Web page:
Carmen Guarino was the coach that held things together. Guarino was the glue.
He was the man in the middle for Union Farmers football.
Nearly 30 years ago now Jeff Longueil was the defensive coordinator.
Gary Zakovic was the offensive coordinator.
Other assistant coaches included John Quinn, soon-to-be head baseball coach Chet Czaplinski, veteran mentor Jack DeBarbieri and Brian Shanahan.
And there was Carmen Guarino, the coach you could go up to and talk football and not be intimidated.
These were legendary head coach Lou Rettino’s men. This was the Union High School varsity football coaching staff – 1991.
Guarino, who went on to become a head coach himself at a program not many dared to take on the gridiron challenge there – Millburn – was a legend in his own right according to fellow coach Quinn, whowas a dear friend.
“No one had a bad word to say about Carmen,” Quinn said. “He was so well-liked. He was just a warm-hearted guy and that was picked up on by his players. He was so well-liked by his players.”
Guarino, who grew up in Kenilworth and graduated from Brearley Regional High School, died last Thursday at Overlook Hospital in Summit at the age of 64, succumbing to a lengthy battle with cancer.
A Mass for Guarino was held Monday at St. Theresa’s RC Church in Kenilworth. Guarino is survived by his mother, Helen, a daughter, Gina, a son, Carmen, Jr., and a brother, Emil.
“At the end of Mass, you know the expression, ‘not a dry eye in the house,’ well that definitely applied here today,” Quinn said.
“His kids are wonderful, a true reflection of their dad.”
Quinn fondly remembered first meeting Guarino at casual coaching events before both became part of Rettino’s staff.
“Everyone on that staff, we were all very close,” Quinn said.
DeBarbieri passed away on Jan. 21 at the age of 66. His son Dan is the assistant varsity wrestling coach at Union.
Longueil passed away in October of 2016 at age 71.
Rettino battled stomach cancer for nearly four years before passing away at age 54 on March 22, 1996.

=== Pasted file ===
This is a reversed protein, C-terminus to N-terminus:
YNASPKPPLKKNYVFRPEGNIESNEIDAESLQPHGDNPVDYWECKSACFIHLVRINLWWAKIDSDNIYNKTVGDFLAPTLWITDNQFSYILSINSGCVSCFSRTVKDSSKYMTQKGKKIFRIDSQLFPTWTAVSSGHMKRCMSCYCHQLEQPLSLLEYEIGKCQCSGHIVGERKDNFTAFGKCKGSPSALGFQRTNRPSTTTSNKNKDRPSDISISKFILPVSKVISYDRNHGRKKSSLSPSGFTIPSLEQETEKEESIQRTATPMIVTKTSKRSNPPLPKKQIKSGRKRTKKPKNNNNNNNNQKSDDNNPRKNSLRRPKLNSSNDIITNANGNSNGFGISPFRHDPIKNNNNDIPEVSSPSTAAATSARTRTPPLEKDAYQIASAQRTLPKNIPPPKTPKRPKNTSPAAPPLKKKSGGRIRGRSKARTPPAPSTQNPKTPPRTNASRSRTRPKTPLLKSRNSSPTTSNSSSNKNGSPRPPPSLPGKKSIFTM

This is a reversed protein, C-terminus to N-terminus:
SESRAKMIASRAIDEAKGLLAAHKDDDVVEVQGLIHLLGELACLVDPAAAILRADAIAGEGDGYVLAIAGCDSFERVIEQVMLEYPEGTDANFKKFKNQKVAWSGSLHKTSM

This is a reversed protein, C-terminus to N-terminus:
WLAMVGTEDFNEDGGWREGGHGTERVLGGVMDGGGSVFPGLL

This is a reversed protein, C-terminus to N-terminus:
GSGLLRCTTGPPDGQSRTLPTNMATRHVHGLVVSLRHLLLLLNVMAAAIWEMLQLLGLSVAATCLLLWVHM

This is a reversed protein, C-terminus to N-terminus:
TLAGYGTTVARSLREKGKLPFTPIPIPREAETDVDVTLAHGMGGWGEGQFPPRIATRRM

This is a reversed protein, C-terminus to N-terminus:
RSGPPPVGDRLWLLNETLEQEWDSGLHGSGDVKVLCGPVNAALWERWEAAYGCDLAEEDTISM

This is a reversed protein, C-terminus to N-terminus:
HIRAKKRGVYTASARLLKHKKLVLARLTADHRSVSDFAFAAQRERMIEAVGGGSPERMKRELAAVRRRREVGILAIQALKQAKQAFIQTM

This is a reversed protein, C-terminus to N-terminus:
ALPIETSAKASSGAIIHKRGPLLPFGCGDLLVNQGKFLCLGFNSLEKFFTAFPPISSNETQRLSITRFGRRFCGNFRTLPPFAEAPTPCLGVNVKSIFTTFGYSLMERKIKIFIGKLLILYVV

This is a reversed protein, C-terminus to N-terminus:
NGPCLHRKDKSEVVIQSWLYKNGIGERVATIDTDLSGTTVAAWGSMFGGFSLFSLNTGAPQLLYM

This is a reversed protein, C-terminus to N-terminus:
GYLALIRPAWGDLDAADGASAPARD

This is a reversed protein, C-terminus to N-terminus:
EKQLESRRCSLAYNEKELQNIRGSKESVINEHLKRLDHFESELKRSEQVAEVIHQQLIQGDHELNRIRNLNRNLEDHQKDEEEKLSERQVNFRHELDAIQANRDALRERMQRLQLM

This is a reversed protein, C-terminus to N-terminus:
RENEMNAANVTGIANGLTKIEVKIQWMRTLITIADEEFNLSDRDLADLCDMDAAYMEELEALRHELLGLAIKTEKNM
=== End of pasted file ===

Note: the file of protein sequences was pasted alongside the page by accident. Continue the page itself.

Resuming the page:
“Lou could have probably done everything himself,” Quinn said. “But we all had our roles.
“Carmen was a good coach. The players genuinely loved him.”
At Union, Guarino coached the offensive line and also the defensive line and linebackers.
“We always had some of the best offensive linemen in the state and Carmen was a big reason for that,” Quinn said.
Union was known for its Wing-T attack that had linemen pulling in different directions to allow for the Farmer running backs to plow through huge holes.
“He was an unsung coach,” Quinn continued. “He also coached our special teams and liked to tell me that he just put together the fastest cover team in the state.”
Guarino was the head coach at Millburn – his only head coaching stint – for 12 seasons from 2000 to 2011. His 2006 team qualified for the North 2, Group 3 playoffs, with the Millers finishing 5-5 that season afterconcluding with a 7-6 win at Madison.
“Getting Millburn to the playoffs, he gained a lot of respectability,” said Quinn, whose New Brunswick team that year captured North 2, Group 3 as the third seed, beating Irvington – the team Millburnlost to in the first round – in the final at Rutgers. “Carmen did a great job resurrecting that program. He turned it around after it was dormant for so long.
“That was not a marquee job. He did a tremendous job there.”
Although his time as head football coach ended following the 2011 season, Guarino remained at Millburn as health and physical education teacher.
“Carmen also coached wrestling, track and became the bowling coach at Millburn,” Quinn said.
When the 1991 season began Union was looking to reassert itself as the kings of North 2, Group 4. The Farmers had not won the section the previous three years, which at that time seemed like a lifetime.
Union then went on to enjoy a second dominant run under Rettino and staff, going 32-1 the next three seasons (1991, 1992 and 1993), each time winning North 2, Group4 again with championship game wins over Randolph.
“We had a nice run there,” said Quinn, who in the fall will begin his fourth year as Plainfield’s Athletic Director. “That was some of the most fun I’ve had as a coach. Carmen was just a great guy to be around.
“He had a genuine way of dealing with athletes. He always had a really sensible way about himself. He could relate to every man.”
In addition to his time as a football coach, Guarino helped institute a body, mass, index (BMI) program at UHS in the early 1990s. It was designed as a guide for youngsters to measure their nutrition intake and physical activity so as to avoid symptoms leading up to the dangers of obesity.
“Carmen gave so much to so many people,” Quinn said. “When you walked away from having a conversation with him you always felt good.
“He had a creative way of dealing with athletes. His greatest strength was that the kids really loved him. That you can’t fake.
“He was such a dear friend, such a great guy.
“I miss him already, tremendously.”
TWO OF MORRIS COUNTY’S BEST, IN ADDITION TO
GUARINO, SHOULD BE HONORED FOR THEIR
MANY COACHING CONTRIBUTIONS
Former Mountain Lakes coach Doug Wilkins, among the winningest coaches in state history with 328 victories, died on June 3 at the age of 77.
Also last Thursday, former longtime West Morris coach Pete Piccirillo, who won 220 games, died in Florida at the age of 81.
Piccirillo will be honored at halftime of next Monday night’s 41st annual Phil Simms North-South High School All-Star Football Classic at Kean University when at halftime he will be posthumously inducted into the New Jersey Football Coaches Hall of Fame.
Perhaps a moment of silence before the National Anthem for all three men – Wilkins, Piccirillo and Guarino – can be made possible by the powers that be.